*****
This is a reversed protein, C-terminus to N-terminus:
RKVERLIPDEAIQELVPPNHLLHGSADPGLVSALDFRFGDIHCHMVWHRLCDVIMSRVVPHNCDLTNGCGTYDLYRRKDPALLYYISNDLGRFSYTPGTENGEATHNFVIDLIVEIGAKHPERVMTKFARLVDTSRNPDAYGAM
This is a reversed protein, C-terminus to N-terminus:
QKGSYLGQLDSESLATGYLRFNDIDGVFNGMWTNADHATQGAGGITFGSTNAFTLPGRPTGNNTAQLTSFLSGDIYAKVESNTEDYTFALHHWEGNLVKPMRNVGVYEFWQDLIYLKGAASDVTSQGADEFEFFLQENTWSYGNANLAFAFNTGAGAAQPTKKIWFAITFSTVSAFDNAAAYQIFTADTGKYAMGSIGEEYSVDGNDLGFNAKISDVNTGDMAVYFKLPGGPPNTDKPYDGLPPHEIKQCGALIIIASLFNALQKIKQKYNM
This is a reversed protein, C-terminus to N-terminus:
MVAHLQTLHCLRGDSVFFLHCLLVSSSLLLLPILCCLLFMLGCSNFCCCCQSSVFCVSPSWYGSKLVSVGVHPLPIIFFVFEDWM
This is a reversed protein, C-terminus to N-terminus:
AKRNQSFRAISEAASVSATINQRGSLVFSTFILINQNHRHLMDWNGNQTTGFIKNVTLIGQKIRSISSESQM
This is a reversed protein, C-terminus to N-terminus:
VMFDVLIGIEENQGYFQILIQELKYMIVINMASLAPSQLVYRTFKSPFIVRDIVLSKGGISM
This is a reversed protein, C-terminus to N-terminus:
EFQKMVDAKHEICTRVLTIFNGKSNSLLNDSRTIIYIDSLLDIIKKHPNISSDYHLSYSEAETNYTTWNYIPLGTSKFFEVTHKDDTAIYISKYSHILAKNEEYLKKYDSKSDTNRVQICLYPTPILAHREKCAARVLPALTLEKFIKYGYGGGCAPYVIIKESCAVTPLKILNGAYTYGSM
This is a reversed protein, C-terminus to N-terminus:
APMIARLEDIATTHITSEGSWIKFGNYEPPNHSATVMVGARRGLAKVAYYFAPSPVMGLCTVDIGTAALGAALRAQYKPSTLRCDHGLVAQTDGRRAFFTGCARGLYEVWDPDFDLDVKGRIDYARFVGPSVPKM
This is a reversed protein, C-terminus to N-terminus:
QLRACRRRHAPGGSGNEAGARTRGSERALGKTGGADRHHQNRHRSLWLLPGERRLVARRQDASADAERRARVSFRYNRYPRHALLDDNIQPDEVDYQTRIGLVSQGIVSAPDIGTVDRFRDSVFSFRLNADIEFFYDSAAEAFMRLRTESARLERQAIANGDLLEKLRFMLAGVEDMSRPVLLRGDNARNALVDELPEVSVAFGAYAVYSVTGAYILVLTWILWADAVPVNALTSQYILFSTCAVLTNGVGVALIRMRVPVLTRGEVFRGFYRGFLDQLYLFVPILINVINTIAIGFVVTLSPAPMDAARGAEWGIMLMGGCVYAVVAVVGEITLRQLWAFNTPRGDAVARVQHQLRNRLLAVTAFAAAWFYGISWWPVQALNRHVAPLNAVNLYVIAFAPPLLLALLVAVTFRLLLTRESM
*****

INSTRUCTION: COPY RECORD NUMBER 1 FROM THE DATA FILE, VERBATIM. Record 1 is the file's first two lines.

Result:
This is a reversed protein, C-terminus to N-terminus:
RKVERLIPDEAIQELVPPNHLLHGSADPGLVSALDFRFGDIHCHMVWHRLCDVIMSRVVPHNCDLTNGCGTYDLYRRKDPALLYYISNDLGRFSYTPGTENGEATHNFVIDLIVEIGAKHPERVMTKFARLVDTSRNPDAYGAM